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    Highly Evolved Orangutan JKL2000's Avatar
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    Banks of Eden, 10 years old today!
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  18. #68
    Quote Originally Posted by JKL2000 View Post
    Banks of Eden, 10 years old today!
    Crazy right? I took my vinyl copy off the shelf to listen to. It's been a hot minute!

    I still really like this album, even if it didn't quite reach the heights of Desolation Rose for me.
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  19. #69
    Occipital Provocatee Plasmatopia's Avatar
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    Quote Originally Posted by chalkpie View Post
    You can definitely hear crackles and pops on vinyl so you're getting yer money's worth there at least for that stuff.
    Crackles and pops are my favorite!

    I'm slowly moving toward setting up my turntable again. I don't know if it'll sound spectacular, but it'll be fun.
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  20. #70
    Man of repute progmatist's Avatar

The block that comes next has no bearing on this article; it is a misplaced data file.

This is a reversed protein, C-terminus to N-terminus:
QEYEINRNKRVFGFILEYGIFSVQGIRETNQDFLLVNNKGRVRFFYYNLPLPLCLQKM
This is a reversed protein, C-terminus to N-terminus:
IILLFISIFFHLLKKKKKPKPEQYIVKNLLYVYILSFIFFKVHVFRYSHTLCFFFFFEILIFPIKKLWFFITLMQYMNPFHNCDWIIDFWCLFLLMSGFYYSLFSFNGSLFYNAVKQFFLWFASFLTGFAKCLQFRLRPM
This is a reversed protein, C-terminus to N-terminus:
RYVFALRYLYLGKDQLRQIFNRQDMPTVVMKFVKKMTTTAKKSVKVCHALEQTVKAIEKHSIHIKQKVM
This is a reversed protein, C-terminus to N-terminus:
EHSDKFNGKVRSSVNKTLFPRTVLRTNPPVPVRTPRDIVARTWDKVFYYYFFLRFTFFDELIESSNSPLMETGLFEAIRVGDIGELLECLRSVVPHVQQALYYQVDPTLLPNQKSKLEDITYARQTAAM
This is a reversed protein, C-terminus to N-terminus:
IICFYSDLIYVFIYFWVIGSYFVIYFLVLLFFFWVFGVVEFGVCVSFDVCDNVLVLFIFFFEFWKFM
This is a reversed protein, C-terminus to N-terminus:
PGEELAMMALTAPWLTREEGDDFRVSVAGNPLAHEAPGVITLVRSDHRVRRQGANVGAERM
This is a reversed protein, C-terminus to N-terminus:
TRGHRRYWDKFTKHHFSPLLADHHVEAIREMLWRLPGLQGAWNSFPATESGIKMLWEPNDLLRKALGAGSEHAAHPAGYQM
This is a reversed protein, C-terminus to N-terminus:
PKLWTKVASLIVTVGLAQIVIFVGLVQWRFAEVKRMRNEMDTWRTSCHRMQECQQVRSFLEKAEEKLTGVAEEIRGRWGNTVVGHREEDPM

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    Quote Originally Posted by Plasmatopia View Post
    Crackles and pops are my favorite!

    I'm slowly moving toward setting up my turntable again. I don't know if it'll sound spectacular, but it'll be fun.
    Crackle in particular is largely dependent on how well the turntable dissipates static. I would go out on a limb and predict those plagued by crackle, on a variety of different records are using a P-Mount cartridge table, and not a 1/2" mount. If using a !/2" mount, they're using the wrong platter mat. In my experience, those "anti-static" mats actually generate far more static than they're supposed to dissipate. I've had the best luck with rubber, acrylic, and those Vinyl Styl cork mats. The latter only with the record pressed firmly against it by a Vinyl Styl clip. If the record only sits on the cork mat, it generates so much static the mat comes up with the record when lifted. Those felt mats which ship with many new tables are almost as bad as "anti-static" mats.
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  21. #71
    Highly Evolved Orangutan JKL2000's Avatar
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    ^ Gotta love the ritual, though!